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Member Since 24 Apr 2010
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In Topic: [web] Updating Players - Tick / Time / Realtime

21 January 2011 - 04:21 PM

Damned new design, wrote a nicer post and hit the wrong button... So here's my main points:

touch_the_sky hit it pretty well, but don't update statuses like that. Player hits 'Create Building', create a DB entry with 'building_complete_time', and use that. You don't have to touch the entry again for maintenance purposes: queries like 'GET player_X_buildings WHERE completed_time > NOW' gets you incompletes, queries like 'GET player_Y_buildings WHERE completed_time < NOW' gets you all active/complete buildings. Calculate remaining time with completed_time - NOW. No issues here with long no login times, no extra DB queries/updates, almost no time/date functions (or, hell, math! just addition/subtraction) if you use *nix timestamps.

CygnusX has a point on realtime gold/energy/people/etc from buildings. Buildings producing goods is a simple compounding interest problem you can best solve by putting in a once-a-day/login/whatever time for those benefits to be gained (or cron, if you're so inclined, especially if you need to run other external maintenance/cleanup that way). If you HAVE to have those gains in realtime, your best bet is probably a separate process/DB to maintain everything separate from the game load, but that's still going to be slightly off and hard to maintain. You're basically running/writing banking software and/or stock markets at that point, and while it's not impossibly hard, it's probably more of a headache than you really want (unless you're that kind of math geek! :-P)

Just think in terms of data for now. Many large games (even running in realtime almost identically to what's described above) end up using regularly scheduled cronjobs and such but it's often a byproduct of load balancing or maintenance (meaning account security, checking for h4ckz, pruning old data, etc). Since those tasks end up getting optimized to hell and back and have to touch every account anyway, some things can be put in there to get a net gain (slower scheduled task, faster per user) in performance. None of that should matter at 1000 (or even 10000, sometimes even 100000 depending on DB size and host) users, though. Splitting any turn-based game (meaning you do X tasks over Y time) into chunks crunchable by an optimized cronjob is typically preferable, though, as it's a few minutes of server strain versus a constant moderate load (visible in page loading).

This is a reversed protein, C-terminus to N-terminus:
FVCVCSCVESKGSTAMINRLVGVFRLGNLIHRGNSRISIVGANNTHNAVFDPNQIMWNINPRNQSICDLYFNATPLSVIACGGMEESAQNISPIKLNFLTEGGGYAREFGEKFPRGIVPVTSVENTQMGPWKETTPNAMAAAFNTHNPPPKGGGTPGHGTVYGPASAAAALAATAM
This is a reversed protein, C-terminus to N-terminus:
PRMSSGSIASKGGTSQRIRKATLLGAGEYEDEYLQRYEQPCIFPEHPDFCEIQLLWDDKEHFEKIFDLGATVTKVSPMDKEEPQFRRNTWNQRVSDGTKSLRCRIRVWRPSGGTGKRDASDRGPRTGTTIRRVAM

In Topic: A new sort of development environment

04 October 2010 - 05:48 AM

I don't get it.

I mean, I understand the parse tree storage (is that different from Intellisense/all other similar functions?), but that doesn't seem new. You could keep your asset/source/update/etc information in a database with that information already -- using many existing version control systems.

How are you ditching the "file system?" Those "files" still exist SOMEWHERE. You still have to reference them somehow. Say someone writes a class that will load, parse, and play music files: How do I use that in my code? #include "jbob/music" ? use "music by jbob" ? I suppose you could automate grabbing the necessary sources from your parse tree DB, but is that really much of an improvement? How would you handle conflicting/redundant naming? I can't be the only person who's had to use several different IManagers in a single project. Wouldn't you end up doing things like jbobs::SoundManager vs local::SoundManager?